The single-action trigger is to die for. It has a blissfully short and light pull and I adore it. The double-action pull is also very smooth. It’s long and heavy, but very smooth and consistent—one of the best double actions out there. The SW99c keeps some of its German refinement after its citizenship service.
The controls may seem weird, too. The first thing you’ll notice is that aforementioned decocking button on top of the gun. It’s decently large and easy to engage when necessary. The slide lock is massive, surprisingly large, and unfortunately, my thumbs pin it down while I’m shooting. It rarely works due to my thumbs continually pushing it downwards.
The magazine release is one you either love or hate. It’s that European-style paddle design that sits on the rear of the trigger guard. It’s an ambidextrous lever and is one of the older, much smaller design than the one modern Walthers have.
This trigger guard magazine release takes some getting used to, but is very ergonomic. If you have small hands and have to adjust your grip to reach a standard “American” magazine release button, you’ll probably love it.
The slide is surprisingly modern with both front and rear serrations to accommodate easy slide manipulation. These serrations are short and shallow, but usable enough.
Boom, Bang, Boom
Shooting the SW99c is a blast. The trigger is excellent overall and makes the gun easy to shoot accurately. The three-dot sights are adequate, but are made of polymer. I’d prefer fixed steel sights and have found the adjustable sights to be a bit fragile.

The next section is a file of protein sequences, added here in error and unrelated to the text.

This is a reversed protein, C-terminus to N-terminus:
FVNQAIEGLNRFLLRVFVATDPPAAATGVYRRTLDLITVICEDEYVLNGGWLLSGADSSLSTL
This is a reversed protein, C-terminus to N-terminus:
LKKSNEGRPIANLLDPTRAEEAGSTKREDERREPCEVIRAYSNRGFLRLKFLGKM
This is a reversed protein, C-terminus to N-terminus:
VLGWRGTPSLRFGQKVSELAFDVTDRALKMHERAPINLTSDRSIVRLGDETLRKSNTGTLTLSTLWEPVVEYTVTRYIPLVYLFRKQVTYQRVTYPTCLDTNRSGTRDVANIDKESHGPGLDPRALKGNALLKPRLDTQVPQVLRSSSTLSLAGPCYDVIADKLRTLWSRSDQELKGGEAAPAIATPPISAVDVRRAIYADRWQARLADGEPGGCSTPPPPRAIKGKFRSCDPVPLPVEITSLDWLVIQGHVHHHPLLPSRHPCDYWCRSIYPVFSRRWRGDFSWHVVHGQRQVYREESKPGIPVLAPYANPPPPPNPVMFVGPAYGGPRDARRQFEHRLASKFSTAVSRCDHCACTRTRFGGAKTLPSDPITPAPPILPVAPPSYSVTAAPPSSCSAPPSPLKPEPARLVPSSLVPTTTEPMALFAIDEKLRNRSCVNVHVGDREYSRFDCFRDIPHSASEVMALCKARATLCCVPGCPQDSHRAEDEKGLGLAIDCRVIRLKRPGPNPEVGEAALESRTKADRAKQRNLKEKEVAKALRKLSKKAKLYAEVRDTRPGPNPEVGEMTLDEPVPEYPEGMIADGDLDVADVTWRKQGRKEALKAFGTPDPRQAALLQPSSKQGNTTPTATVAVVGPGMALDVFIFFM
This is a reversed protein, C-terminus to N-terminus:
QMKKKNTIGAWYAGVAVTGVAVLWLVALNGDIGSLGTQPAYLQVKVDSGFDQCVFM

I hate a hanging pinky and much prefer a full four-finger grip. However, the SW99c is rather large and heavy for a 9mm subcompact firearm. It’s roughly the same size as a GLOCK 26 and handles much the same. Sure the recoil is a little snappy from the short barrel and a 20-ounce gun.
The SW99c is an easy shooter, but the size and design are still somewhat odd and stubby compared to more modern subcompact single stacks. Admittedly when compared to guns like the P365 or Springfield Hellcat, the SW99C seems terribly outdated. It offers the same capacity, but in a much bigger package.
However, the SW99c still has a certain amount of charm and lovable quirks that appeal to me and ensure the SW99c will never leave my collection. Best of all, the SW99c seems to have no collector value, and can generally be found in used gun counters for about $350. You can’t beat that for a high quality concealed carry gun with an outstanding trigger and a unique, very usable design.
Specifications: Smith & Wesson SW99c
Caliber: 9mm Luger
Barrel Length – 3.5 inches
Overall Length – 6.6 inches
Height – 4.3 inches
Weight – 20.8 ounces
Capacity – 10 rounds
Price – $350 or so
Ratings (out of five stars):
Ergonomics * * * *
The ergonomics are hit or miss. The hanging pinky loses points with me, as does the slide lock being virtually useless. Other than that, the gun is well designed and easy shooting. The grip angle is comfortable, the decocker is easy to use, and the paddle style magazine release lever rocks.
Trigger * * * * *
Oh my, this trigger is outstanding. How do companies still put out standard crappy triggers without looking at how good a striker-fired trigger can be?
Reliability * * * * *
This thing eats all that I toss at it. It eats steel case, aluminum case, brass case, and beyond.
Well, good luck. The pistol has been out of production for well over a decade. Then again, there’s not much to see or upgrade here aside from better sights maybe, and that’s it.
Overall * * * *
This is an awesome gun and a great value. It has an old school factor that hasn’t be replicated since. The SW99c is a very good reason to keep an eye on your gun store’s used pistol inventory. The trigger is outstanding, it’s accurate, wonderfully reliable, and the price makes the juice very much worth the squeeze.